Tomorrow I’ll participate in the inaugural World Book Night in the United States as a volunteer book giver. More on that later, but first I thought I’d give a quick review of the book I’ve decided to give: Jhumpa Lahiri’s 2003 novel The Namesake.
Synopsis: In the 1960s, Calcutta natives Ashoke and Ashima Ganguli wed via an arranged marriage, shortly departing for the United States, where Ashoke is a PhD student at MIT. Shortly thereafter, Ashima gives birth to their first born child – a son – and as per Indian custom they struggle to choose a name, ultimately relying on a postal letter from Ashima’s grandmother in India to deliver this honor. When the letter fails to arrive, and the new parents are forced to choose a name for the birth certificate before their son is released from the hospital, they decide on the name “Gogol” — after the Russian author, and in memory of a tragic event from Ashoke’s past.
The novel spans over thirty years of the life of the Ganguli family in their new home in the United States. The generational gap between parents and offspring, the cultural barriers the Bengali family faces, and Gogol’s struggle with his own identity and the awkwardness that surrounds his name all form central themes around the story.
About the Author: Born in London to Bengali parents, Jhumpa Lahiri currently resides in Brooklyn with her husband and two children. Her debut work of fiction, a collection of short stories entitled Interpreter of Maladies, won the 2000 Pulitzer Prize for Fiction. She is currently a member of the U.S. President’s Committee on the Arts and Humanities. Her novel The Namesake was also made into a 2007 film starring Kal Penn.
My Thoughts on the Book: The Namesake is perhaps the best book I’ve read in a long time, at least since I read Anthropology of an American Girl about a year ago. The novel is a third person narrative, yet Lahiri effortlessly jumps between the points of view of her main characters so that you really feel Ashima’s loneliness yet sense of duty, and Gogol’s rebelliousness yet sense of loyalty.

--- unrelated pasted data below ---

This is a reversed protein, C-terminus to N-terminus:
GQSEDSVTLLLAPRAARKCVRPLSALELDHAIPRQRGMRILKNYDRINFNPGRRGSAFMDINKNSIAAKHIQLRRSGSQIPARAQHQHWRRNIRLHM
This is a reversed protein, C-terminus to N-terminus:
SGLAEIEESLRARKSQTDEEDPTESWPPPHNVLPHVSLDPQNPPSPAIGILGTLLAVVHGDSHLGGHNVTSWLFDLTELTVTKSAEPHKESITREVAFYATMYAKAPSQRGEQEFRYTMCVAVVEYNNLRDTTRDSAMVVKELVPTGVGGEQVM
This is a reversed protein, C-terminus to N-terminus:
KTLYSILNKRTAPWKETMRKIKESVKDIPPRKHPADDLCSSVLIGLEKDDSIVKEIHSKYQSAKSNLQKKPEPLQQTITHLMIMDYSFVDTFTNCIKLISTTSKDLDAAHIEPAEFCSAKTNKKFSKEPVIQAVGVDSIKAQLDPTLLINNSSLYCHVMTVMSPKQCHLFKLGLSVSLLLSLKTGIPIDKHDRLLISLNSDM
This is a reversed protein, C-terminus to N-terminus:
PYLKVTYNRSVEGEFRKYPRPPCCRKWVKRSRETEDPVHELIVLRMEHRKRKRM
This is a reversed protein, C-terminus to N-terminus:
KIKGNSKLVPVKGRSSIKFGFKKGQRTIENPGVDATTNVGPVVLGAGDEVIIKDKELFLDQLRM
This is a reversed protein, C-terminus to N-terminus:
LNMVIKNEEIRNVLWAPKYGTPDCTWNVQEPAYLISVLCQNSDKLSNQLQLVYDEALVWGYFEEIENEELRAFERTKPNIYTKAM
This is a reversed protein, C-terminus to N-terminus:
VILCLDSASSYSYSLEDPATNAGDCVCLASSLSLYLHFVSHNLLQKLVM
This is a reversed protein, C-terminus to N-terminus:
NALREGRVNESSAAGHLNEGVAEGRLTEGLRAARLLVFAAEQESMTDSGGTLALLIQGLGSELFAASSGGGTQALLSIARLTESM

Those who regularly follow my blog and read my book reviews will know that I am a huge fan of books that bring insights into cultures other than my own, and for its focus on Bengali/Indian culture and the immigrant experience, I really appreciated this book. At times I envied Bengali traditions, while at other times appreciated my own culture.
While the plot of the book largely centers around Ashima coming to terms with her loneliness and Gogol coming to terms with his identity, I never found myself bored. With captivating prose and the depth written into each character, this is one of those novels that I couldn’t put done.
Post in Comments: Have you read The Namesake, and if so, what did you think of it? Also, if you received a copy of The Namesake from a World Book Night giver on April 23, I hope you will post your thoughts on the book here once you’ve finished reading.
Agree with you. Jumpa Lahiri’s Namesake is one of my fav books. Handles a sensitive subject without making it gloomy